REVEALED: Meaning of the pink ring on Meghan Markle’s finger

Meghan Markle is taking a stand for women in a unique, fashion-forward way. Earlier this year, the Duchess of Sussex added some new jewelry to her collection, and now the founder of that jewelry collection is sharing the special meaning behind the pieces.

Markle debuted two new diamond rings by Shiffon Co. during the Invictus Games in April and then wore the pinky and ring finger sparklers again at Queen Elizabeth II’s Platinum Jubilee. Shilpa Yarlagadda, the brand’s founder and CEO, recently shared the jewelry’s hidden message with People.

Markle sported the company’s 1972 Tennis Pinky Ring, which celebrates 50 years since Title IX gave women the rights to play school sports, and 19.72% of proceeds go to Women in Sports investment fund.

“Pay parity and equal pay is still a huge issue in sports,” Yarlagadda said. “Tennis is one of the few sports that has equal prize money for women, which is why we are calling this the 1972 Tennis Pinky Ring.”


She also wore another one of the brand’s symbolic pieces on the cover of Time last year, where she posed alongside her husband Prince Harry. The Duet Pinky Ring has a small diamond accompanied by a bigger one to symbolize women supporting other women through a “pinky promise,” according to People.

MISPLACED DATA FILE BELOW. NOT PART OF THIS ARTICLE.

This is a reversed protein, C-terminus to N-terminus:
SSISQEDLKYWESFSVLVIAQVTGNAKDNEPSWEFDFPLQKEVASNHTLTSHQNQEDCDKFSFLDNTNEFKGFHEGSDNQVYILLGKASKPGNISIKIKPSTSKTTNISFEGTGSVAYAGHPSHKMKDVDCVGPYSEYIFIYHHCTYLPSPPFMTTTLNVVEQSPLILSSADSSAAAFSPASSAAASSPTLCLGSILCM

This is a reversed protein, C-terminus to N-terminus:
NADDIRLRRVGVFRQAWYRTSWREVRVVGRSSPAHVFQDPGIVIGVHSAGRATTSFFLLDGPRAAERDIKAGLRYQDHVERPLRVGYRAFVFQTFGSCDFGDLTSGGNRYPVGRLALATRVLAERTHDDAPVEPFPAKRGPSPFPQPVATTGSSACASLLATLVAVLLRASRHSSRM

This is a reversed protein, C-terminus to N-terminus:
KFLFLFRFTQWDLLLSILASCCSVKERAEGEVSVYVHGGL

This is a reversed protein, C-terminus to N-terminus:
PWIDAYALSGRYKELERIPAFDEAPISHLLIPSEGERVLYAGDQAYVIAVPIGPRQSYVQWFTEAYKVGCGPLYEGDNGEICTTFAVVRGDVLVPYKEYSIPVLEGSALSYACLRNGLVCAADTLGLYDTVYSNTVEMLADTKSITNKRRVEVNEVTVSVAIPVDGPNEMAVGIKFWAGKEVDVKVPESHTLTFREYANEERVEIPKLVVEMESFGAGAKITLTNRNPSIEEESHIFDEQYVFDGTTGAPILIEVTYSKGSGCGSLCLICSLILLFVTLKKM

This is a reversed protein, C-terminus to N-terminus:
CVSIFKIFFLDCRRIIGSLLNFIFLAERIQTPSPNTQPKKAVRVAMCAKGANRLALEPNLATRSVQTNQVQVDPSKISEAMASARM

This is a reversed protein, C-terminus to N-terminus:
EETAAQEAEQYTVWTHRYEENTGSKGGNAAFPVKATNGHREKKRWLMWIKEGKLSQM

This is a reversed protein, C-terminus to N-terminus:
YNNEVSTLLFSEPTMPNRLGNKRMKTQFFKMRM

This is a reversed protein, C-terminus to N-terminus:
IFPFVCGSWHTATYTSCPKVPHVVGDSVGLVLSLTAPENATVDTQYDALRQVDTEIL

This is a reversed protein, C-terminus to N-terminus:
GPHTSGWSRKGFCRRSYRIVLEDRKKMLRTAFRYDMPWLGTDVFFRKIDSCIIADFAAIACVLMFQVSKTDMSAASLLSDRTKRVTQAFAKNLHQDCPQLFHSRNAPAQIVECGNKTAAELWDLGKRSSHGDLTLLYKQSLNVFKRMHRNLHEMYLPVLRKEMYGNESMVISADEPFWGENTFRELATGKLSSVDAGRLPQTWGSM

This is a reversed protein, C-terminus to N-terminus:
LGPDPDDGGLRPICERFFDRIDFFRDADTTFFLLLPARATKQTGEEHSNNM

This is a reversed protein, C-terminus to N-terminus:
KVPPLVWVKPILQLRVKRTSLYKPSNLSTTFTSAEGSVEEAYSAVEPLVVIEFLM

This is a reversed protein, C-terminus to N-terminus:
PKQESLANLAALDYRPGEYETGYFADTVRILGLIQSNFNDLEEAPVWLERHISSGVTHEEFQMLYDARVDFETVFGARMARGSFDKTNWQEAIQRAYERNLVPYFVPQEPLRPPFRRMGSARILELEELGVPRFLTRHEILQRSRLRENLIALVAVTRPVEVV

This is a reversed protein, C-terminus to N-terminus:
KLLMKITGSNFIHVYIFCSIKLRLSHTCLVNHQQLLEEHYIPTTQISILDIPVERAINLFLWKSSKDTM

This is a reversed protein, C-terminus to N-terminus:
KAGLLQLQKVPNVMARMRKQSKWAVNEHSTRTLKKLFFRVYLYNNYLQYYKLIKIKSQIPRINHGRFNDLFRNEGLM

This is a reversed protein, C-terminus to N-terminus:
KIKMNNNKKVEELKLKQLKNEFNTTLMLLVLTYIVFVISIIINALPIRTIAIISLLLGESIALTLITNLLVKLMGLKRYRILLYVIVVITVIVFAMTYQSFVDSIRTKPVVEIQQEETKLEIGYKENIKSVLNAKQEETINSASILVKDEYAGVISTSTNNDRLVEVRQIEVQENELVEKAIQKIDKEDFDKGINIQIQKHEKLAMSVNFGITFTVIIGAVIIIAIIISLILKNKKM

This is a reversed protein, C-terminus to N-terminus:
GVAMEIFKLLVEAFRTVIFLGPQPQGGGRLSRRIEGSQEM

“Everything she does is with intention, thought and meaning behind the impact that she could have,” Yarlagadda told the outlet. “I know that when she’s wearing a piece of jewelry, there’s a lot of intention behind it. We both care so much about empowering women and she’s a fellow female founder with what she’s built, too.”

Meghan’s go-to jeweler has dedicated 50% of its profits to invest in female founders and other companies that support women. Yarlagadda noted that the brand has funded 11 female-founded companies so far.

“I think in many ways, Meghan and so many of these incredible women that have worn our rings really inspired me to create Shiffon because when I was young, I didn’t really know what I could do,” she said. “In high school and growing up in Silicon Valley, which is where I’m from, and especially in Palo Alto, we never saw that many female founders, that many female investors. The original pinky ring was designed to represent a pinky promise, to pay it forward, to support women.”